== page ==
Money available for teacher recruitment, retention

Published 6:03 pm Wednesday, January 5, 2022

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The Virginia Department of Education (VDOE) is allocating $12 million to a variety of programs as part of its ongoing teacher recruitment and retention efforts, including $2 million to encourage and assist aspiring educators and other school staff to earn full state teaching licensure. 

The VDOE press release continued by stating that 20 school divisions with relatively high percentages of provisionally licensed teachers are being invited to apply for grants to cover the tuition and fees for the required coursework, and these divisions include Franklin City Public Schools (FCPS) and Southampton County Public Schools (SCPS).

Although provisionally licensed teachers are the most likely candidates to benefit, support under the Continuing Education Support (CES) grant program is open to all employees in the identified divisions — including school counselors, social workers and support staff — who are seeking full state licensure. 

The eligible divisions all have rates of provisional licensure of 10% or higher or, in the case of divisions employing 1,000 or more teachers, 5% or higher. The divisions have until Monday, Jan. 10, to apply.

In addition to FCPS and SCPS, the other eligible divisions hail from the following localities: Brunswick County, Colonial Beach, Essex County, Petersburg, Portsmouth, Greensville County, Hampton, Highland County, Hopewell, Martinsville, Newport News, Norfolk, Northampton County, Prince Edward County, Richmond city, Roanoke city, Stafford County and Sussex County.

“It is our hope that this grant opportunity will not only lead to an increase in the number of fully licensed teachers but will also help foster a culture of lifelong learning and a supportive community for all school employees,” Secretary of Education Frances Bradford said. “I know from my travels around the commonwealth that there are many dedicated school employees who may not have the resources to complete the coursework required to earn a teaching license. I am pleased that now — with funding from the American Rescue Plan — we are able to help provisionally licensed teachers and other school employees overcome financial barriers and achieve their dreams.”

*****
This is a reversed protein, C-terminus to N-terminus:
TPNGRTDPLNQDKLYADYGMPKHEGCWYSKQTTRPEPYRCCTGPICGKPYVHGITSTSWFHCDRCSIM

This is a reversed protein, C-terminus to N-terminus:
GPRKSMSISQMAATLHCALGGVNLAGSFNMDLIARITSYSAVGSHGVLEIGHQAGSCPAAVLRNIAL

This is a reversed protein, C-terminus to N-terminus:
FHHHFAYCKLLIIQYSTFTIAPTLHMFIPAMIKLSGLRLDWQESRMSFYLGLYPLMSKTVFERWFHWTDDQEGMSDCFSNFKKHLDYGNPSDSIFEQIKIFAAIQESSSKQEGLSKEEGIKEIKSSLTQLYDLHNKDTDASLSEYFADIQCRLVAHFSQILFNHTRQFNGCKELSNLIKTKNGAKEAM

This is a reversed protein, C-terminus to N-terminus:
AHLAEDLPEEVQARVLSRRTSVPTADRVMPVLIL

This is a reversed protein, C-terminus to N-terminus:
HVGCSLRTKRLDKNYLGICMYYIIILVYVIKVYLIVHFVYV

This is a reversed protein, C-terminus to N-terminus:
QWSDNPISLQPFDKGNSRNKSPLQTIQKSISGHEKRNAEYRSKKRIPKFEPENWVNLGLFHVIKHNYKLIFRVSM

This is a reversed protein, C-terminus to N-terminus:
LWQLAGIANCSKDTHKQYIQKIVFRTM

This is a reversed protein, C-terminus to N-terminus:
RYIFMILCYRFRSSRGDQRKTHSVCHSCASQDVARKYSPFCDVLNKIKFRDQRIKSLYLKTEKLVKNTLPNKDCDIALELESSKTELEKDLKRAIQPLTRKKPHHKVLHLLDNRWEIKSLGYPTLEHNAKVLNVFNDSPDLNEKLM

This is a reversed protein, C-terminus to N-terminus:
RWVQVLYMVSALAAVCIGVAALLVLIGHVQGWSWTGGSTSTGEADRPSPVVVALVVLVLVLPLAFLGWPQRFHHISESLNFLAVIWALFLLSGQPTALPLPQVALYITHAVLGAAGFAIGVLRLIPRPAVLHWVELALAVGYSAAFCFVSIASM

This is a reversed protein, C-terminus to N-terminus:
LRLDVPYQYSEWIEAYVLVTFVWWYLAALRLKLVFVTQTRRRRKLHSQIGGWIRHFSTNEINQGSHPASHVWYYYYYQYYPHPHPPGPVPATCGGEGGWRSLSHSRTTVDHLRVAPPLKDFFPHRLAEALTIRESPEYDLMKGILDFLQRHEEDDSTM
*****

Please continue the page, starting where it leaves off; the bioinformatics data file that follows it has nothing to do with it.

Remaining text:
The divisions may submit applications for up to $100,000 over three years to assist employees with tuition and fees for coursework completed at regionally accredited colleges and universities.

VDOE will distribute grant funds to school divisions receiving awards on a reimbursement basis. Funding for the CES grant program is from the federal American Rescue Plan Act. The act allocated $2.1 billion in pandemic relief money for Virginia public schools through the Elementary and Secondary School Emergency Relief fund. Ninety percent of the award — known as ESSER III to distinguish the latest aid from allocations under two previous federal relief measures — went directly to the commonwealth’s 132 school divisions.

The CES grants are part of approximately $12 million of ESSER III-funded state-level efforts specifically focused on educator recruitment and retention and increasing the supply of qualified educators and school leaders. Other initiatives include:

  • Educator Preparation Program Paid Internships for state-approved teacher preparation programs to provide paid internship scholarships for teacher and school counseling candidates during the spring and fall 2022 semesters in school divisions in Northern Virginia (Region 4), the Richmond area (Region 1) and Hampton Roads (Region 2). All 36 state-approved Preparation Programs are encouraged to apply and recruit candidates who are students of color, demonstrate financial need, are seeking endorsement in top critical shortage areas or are first-generation college students.
  • Historically Black Colleges and Universities (HBCU) Residency Collaborative to expand an existing teacher residency program involving Richmond Public Schools, Petersburg Public Schools with support from Virginia State University and Virginia Union University to increase the number of highly qualified teachers of color in critical shortage areas and in high-need schools. Additional support will go toward existing residency programs with Old Dominion University and Virginia Commonwealth University to provide statewide division expansion.
  • Communities of Practice for Aspiring Superintendents program at the College of William & Mary where participants will receive ongoing professional learning and support to assist in the recruitment and retention of superintendents.
  • Mentorship Training Incentive Grants to support mentoring programs for first-year teachers in school divisions with significant teacher shortages.
  • Online MentorVA Training to support the expansion of George Mason University’s online clinical faculty and mentor training initiatives statewide for all eight Superintendent Regions.
  • Praxis and Virginia Communication and Literacy Assessment Assistance competitive grants to cover costs of test fees, tutoring, workshops and other efforts to prepare provisionally licensed teachers and pre-service candidates for assessments required for full licensure.
  • Support for the annual Educators Rising Conference and related expenses. Educators Rising is a national program that assists districts in cultivating their own next generation of highly skilled educators.

While this represents most of the VDOE educator recruitment and retention initiatives provided by these specific funds, additional details for some remaining programs are still being finalized.